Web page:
Small, high-security workspace
Working on such a small footprint at a high-security prison deepens the challenges for the contractor. With little space for material, machine or equipment storage, precise timing and scheduling are essential for running the job. Montalbano says site logistics have to be meticulously timed and coordinated with the use of the one 500-ton tower crane on site.
"You walk out and we're surrounded by the existing facility, the interstate and property boundaries. It was a big challenge to get some things in here," he says.
Montalbano says they were given the jobsite "in pieces" as the sheriff could make it available. In some stages of the project, the team works within 10 ft of high-security inmates and fences. Risks are increased because a small bottleneck could hold up the entire job.
During the peak of wing construction, the contractor would stack one wing every two days, de-rig the crane and move it onto another wing, then come back in and set the precast planks to pour the next level. Gary McCann, McDonnel project superintendent, says with only one crane on the site, the crew had to use it to its fullest extent while in each location. This called for lots of overtime and long days during some pours.
Realizing that logistics could present a problem, Montalbano says they planned for potential delays. The team created a work schedule that ensured a consistent flow and held subcontractors accountable to keep the project moving. There is constant pressure to make sure materials are on site on time and deadlines are met.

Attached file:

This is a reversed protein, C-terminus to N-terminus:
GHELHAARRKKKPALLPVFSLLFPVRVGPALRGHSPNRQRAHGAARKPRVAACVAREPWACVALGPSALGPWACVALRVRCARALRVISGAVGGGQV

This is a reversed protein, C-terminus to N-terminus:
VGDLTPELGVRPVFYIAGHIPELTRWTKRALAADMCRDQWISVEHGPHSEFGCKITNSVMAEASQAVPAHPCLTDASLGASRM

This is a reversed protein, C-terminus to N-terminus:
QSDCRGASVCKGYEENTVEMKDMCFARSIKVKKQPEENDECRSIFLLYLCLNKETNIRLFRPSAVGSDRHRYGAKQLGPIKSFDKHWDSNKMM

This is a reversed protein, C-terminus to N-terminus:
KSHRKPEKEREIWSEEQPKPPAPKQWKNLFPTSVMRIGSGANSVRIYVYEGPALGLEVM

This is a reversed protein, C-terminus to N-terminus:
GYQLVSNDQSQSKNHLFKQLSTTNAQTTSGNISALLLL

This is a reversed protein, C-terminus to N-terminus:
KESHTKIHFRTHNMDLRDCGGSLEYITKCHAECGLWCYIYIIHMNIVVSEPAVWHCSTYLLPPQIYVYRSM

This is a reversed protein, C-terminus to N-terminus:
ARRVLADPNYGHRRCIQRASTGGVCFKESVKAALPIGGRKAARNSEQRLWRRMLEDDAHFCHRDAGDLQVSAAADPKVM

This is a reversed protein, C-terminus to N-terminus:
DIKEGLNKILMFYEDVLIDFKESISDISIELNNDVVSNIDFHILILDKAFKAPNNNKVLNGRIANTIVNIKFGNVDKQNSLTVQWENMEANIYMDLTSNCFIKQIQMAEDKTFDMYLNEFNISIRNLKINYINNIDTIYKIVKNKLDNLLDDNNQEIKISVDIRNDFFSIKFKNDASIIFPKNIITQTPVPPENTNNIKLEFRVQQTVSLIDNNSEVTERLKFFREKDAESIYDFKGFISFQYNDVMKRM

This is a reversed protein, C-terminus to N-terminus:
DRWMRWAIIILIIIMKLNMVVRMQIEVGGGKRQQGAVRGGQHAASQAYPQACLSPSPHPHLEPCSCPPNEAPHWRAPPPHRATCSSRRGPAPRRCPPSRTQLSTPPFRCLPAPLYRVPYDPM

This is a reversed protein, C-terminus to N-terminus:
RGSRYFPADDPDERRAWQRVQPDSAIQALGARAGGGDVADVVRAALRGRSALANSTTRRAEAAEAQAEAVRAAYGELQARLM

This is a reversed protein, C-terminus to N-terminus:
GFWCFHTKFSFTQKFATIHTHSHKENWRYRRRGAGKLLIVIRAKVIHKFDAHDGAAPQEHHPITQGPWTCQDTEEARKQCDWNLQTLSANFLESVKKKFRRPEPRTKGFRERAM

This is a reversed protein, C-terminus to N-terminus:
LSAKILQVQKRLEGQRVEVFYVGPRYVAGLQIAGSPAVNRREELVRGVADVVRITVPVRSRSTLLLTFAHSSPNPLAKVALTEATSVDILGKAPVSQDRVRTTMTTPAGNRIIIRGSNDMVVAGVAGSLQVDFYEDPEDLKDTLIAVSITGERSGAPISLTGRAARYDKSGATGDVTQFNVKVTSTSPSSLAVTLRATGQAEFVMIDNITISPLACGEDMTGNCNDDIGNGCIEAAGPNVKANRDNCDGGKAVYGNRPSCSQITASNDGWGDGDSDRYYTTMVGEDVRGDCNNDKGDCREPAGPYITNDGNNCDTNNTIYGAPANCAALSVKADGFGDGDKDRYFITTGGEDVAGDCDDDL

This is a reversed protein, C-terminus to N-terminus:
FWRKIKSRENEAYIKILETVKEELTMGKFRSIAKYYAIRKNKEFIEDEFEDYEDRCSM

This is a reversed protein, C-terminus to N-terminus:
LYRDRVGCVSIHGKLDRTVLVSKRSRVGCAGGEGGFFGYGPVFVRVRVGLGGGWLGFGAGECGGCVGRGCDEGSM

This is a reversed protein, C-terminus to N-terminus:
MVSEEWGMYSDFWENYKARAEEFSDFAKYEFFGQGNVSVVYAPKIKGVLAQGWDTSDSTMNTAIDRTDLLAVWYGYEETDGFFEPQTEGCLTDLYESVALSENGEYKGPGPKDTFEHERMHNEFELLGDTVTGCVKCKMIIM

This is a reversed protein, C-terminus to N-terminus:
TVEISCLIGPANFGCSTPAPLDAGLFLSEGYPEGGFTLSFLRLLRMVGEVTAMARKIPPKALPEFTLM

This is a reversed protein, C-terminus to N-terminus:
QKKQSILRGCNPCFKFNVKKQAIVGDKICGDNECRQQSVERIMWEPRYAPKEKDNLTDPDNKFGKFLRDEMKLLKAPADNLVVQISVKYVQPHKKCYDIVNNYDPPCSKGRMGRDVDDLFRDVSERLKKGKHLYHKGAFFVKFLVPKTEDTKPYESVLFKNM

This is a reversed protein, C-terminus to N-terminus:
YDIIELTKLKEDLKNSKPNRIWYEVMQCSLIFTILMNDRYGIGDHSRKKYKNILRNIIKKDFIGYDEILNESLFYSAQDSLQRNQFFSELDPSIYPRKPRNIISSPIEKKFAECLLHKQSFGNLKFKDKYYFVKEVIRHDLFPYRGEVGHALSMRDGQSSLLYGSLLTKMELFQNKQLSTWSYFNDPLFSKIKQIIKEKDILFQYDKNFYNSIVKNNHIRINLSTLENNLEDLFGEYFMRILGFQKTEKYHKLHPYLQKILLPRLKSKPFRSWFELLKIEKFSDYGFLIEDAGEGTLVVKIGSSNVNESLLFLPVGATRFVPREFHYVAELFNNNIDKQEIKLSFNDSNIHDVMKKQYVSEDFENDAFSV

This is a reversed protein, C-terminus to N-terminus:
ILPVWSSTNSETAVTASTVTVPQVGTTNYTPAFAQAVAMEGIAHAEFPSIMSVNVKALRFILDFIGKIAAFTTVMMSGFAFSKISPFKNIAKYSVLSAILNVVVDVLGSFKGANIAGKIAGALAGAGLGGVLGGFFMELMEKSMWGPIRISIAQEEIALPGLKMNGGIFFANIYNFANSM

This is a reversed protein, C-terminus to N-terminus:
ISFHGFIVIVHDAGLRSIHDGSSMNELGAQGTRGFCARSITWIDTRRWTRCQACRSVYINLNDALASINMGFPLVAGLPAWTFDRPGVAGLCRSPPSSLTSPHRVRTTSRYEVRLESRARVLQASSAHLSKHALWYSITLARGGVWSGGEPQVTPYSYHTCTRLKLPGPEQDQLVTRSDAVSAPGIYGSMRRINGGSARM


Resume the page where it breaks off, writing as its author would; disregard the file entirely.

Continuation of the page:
"When we said we are pouring a floor and have a next shipment of cells here on a certain date, we are holding everyone accountable to make those days. We set that tone coming out of the chute," he says.
McDonnel Group broke ground in September 2011. The facility is being constructed to meet the standards and codes of the American Correctional Association. Jeffrey Proctor, McDonnel assistant project manager, says the Orleans Parish Prison employs a new type of design called "direct supervision," which allows guards to walk around and individually supervise each cell.
The project incorporates some of the most advanced prison technologies on the market. Hundreds of security cameras will be synced to touch-screen monitors in control rooms. Proctor says there is a lot of complex work involved in wiring security and cell door systems.